|Sunset-watching requires waiting. Trust me.|
I was rummaging through the archives of Sabo musings and came across this one from my old "12 Kids and Counting" blog that I banged out six years ago. I'll link to it here and I think you'll like it and relate to it -- it's about trying to hustle through the express line only to have the customer in front of me whip out a checkbook and sssslllllooooowwwwllllllyyyyy write a check. The blog post is all about waiting and how we're unaccustomed to waiting. And how there's a Biblical principle of waiting that we seem to have forgotten in this culture.
Here's the link: `And Wait On Your God Continually'
But it also got me to thinking about what I've learned shooting photographs of sunsets. I've been on Instagram for a few years and my calling card is sunset photos. We live on a peninsula here in Gloucester and our house is three blocks from a private beach on the York River and a we're a couple of miles from the beach at Gloucester Point where the iconic Coleman Bridge spans the water.
Over Thanksgiving Ethan was home and I grabbed him just before sundown late one afternoon and trekked down to the beach to impart some fatherly wisdom on photographing sunsets. By no means am I professional photographer. I have friends who are professional photographers and I would not insult them by saying I'm even close to their abilities.
That said, I've learned a few things about sunsets over the years. Here's my three takeaways.
1) Get outside. In order to shoot a photograph of a sunset you have to actually see it. If that sounds a little too obvious, it is. It's my personal opinion that the world would be a better place if more people spent more time personally enjoying sunsets. It takes time and effort to get out and see a sunset but the rewards are incalculable. Take time out of your busy schedule of surfing the net, posting on Facebook, Tweeting, commuting, "working" or otherwise wasting time to watch the sun go down. Enjoy the peace, the view, the beauty and the serenity. You'll feel better, I promise. And take a picture of it.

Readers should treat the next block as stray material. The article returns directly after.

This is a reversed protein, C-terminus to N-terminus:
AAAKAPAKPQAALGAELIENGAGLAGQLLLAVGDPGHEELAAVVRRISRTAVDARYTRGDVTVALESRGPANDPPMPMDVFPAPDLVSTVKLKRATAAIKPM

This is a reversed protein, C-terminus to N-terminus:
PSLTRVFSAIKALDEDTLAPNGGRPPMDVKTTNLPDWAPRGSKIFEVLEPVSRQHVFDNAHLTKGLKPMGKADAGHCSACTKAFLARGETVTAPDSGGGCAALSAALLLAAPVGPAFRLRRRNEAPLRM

2) Be patient. The York River is one to two miles wide where I typically watch the sun go down. What I've noticed is that the most astounding part of the sunset occurs about 10 minutes after the actual sunset. I learned this the hard way. When I first started photographing sunsets, I'd watch the sun go down and then call it a day. But a couple times I was walking home from the beach and turned around several minutes after sunset to see the sky aflame. Then I would run down to the beach for the best shots. There's a lesson here: Beautiful things take time. You can't rush them. You can't hurry them up, or microwave them or get them in the express line. Slow down, enjoy the view and let the sunset marinate to perfection.
3) Share it with somebody you love. I saw the clouds in the sky the other day and knew it was going to be a hot sunset. So I grabbed Julie and told her we were going on a date. We went down to the pier at Gloucester Point Beach and watched the sky catch fire behind the Coleman Bridge. It was beautiful. And I'll say from personal experience that sunsets are best enjoyed when you're kissing the love of your life.